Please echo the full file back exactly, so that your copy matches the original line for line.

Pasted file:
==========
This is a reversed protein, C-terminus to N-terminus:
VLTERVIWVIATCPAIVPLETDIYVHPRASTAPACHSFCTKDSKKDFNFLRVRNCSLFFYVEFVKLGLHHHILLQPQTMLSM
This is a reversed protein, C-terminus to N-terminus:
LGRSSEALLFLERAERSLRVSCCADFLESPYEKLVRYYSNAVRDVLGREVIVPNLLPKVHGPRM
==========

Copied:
This is a reversed protein, C-terminus to N-terminus:
VLTERVIWVIATCPAIVPLETDIYVHPRASTAPACHSFCTKDSKKDFNFLRVRNCSLFFYVEFVKLGLHHHILLQPQTMLSM
This is a reversed protein, C-terminus to N-terminus:
LGRSSEALLFLERAERSLRVSCCADFLESPYEKLVRYYSNAVRDVLGREVIVPNLLPKVHGPRM